Saturday, July 07, 2007
Blondheim Art Original Paintings
Salt Marsh Palms
mixed media on panel
There are many framing companies on the Internet in many price ranges. Simple mouldings work well for me. I don't buy the 300.00 8x10 frames because most of my clients tend to want to re-frame at some point to suit themselves. They like to hang the painting for awhile at home before they decide.
I look for decently made frames which are not too expensive. I use a variety of mouldings in metal leaf gold, silver, champagne silver, copper, and acid washed metal leaf. For some reason, I can't sell a painting in natural wood mouldings. They have to be metal leaf to sell. I made the very expensive mistake once, of buying a bunch of natural, solid wood frames, which were washed with a soft blue stain. They were beautiful and complimented my work nicely. I could not sell a painting to save my life in those frames. The minute I put a painting back in a gold frame, it sold.
I use standard sized panels and stretched canvas because those sized frames are ready made. Often these frame companies have specials and promotions on different mouldings each month and by using standard sizes, I can cash in on that. I just got some 12x16 frames yesterday which were on promotion. They are a beautiful dark copper metal leaf. Well made, and the paintings look great in them. The frames at this company only come in standard sizes.
I try to purchase frames when they are on sale whether I need them or not because there is always a need for more frames and it's easier on the studio budget.
Having a good friendship with my local framer is also wise, knowing I will need custom frames for time to time for certain clients. I sometimes sell unframed paintings in my studio and send all that business to my favorite framers. They are grateful. I know I can go in their shop and have a frame made within an hour, and that is so important.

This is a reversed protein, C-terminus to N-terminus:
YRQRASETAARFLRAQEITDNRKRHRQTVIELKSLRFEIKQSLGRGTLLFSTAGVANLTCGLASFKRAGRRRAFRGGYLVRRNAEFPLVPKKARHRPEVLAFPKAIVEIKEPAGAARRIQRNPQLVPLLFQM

I also order all of my framing hardware online, including mirror hangers (D Rings), framing wire, the little canvas offset gizmos, screws, framers tape and tools. I only have to replenish about once a year and get everything at once.
I have a framing table, padded on the top, to lay the frame face down and install hardware. All of my tools are in the drawers and there is a little parts cabinet on the wall over the table(old dresser). One thing I have learned is to keep the cardboard corners on the frames until the paintings are sold, or they go into galleries.
I do framing installation for my students once a month at my open studio session, or at other times if they need help. It is easy for me because all of the hardware and tools are right in the studio.
Framing is an expensive part of a painter's career and the more efficient and economical we can be, the better.